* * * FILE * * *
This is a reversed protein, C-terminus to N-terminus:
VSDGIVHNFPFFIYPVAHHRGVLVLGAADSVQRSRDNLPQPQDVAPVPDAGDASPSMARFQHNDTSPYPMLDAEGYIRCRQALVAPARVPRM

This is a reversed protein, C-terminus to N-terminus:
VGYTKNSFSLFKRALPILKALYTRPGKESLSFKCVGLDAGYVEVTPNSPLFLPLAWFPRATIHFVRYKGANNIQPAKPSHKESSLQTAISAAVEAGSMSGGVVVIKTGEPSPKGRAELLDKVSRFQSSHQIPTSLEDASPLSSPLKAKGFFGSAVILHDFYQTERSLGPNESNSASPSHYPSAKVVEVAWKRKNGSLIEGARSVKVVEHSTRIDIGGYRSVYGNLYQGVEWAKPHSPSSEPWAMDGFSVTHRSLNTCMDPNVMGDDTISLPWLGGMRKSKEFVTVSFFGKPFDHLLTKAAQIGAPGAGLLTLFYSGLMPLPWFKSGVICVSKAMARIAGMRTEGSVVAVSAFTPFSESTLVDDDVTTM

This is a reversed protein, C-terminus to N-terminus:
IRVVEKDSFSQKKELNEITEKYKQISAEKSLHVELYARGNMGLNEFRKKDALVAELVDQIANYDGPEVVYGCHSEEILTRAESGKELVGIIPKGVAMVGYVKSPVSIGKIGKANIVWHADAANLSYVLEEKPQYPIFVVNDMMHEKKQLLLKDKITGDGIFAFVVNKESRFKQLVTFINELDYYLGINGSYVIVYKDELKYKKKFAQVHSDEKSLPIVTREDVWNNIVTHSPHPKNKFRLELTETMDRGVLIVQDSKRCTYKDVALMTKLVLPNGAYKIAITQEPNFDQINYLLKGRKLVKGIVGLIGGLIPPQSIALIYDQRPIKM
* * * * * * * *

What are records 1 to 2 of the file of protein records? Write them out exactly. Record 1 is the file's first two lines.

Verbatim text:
This is a reversed protein, C-terminus to N-terminus:
VSDGIVHNFPFFIYPVAHHRGVLVLGAADSVQRSRDNLPQPQDVAPVPDAGDASPSMARFQHNDTSPYPMLDAEGYIRCRQALVAPARVPRM

This is a reversed protein, C-terminus to N-terminus:
VGYTKNSFSLFKRALPILKALYTRPGKESLSFKCVGLDAGYVEVTPNSPLFLPLAWFPRATIHFVRYKGANNIQPAKPSHKESSLQTAISAAVEAGSMSGGVVVIKTGEPSPKGRAELLDKVSRFQSSHQIPTSLEDASPLSSPLKAKGFFGSAVILHDFYQTERSLGPNESNSASPSHYPSAKVVEVAWKRKNGSLIEGARSVKVVEHSTRIDIGGYRSVYGNLYQGVEWAKPHSPSSEPWAMDGFSVTHRSLNTCMDPNVMGDDTISLPWLGGMRKSKEFVTVSFFGKPFDHLLTKAAQIGAPGAGLLTLFYSGLMPLPWFKSGVICVSKAMARIAGMRTEGSVVAVSAFTPFSESTLVDDDVTTM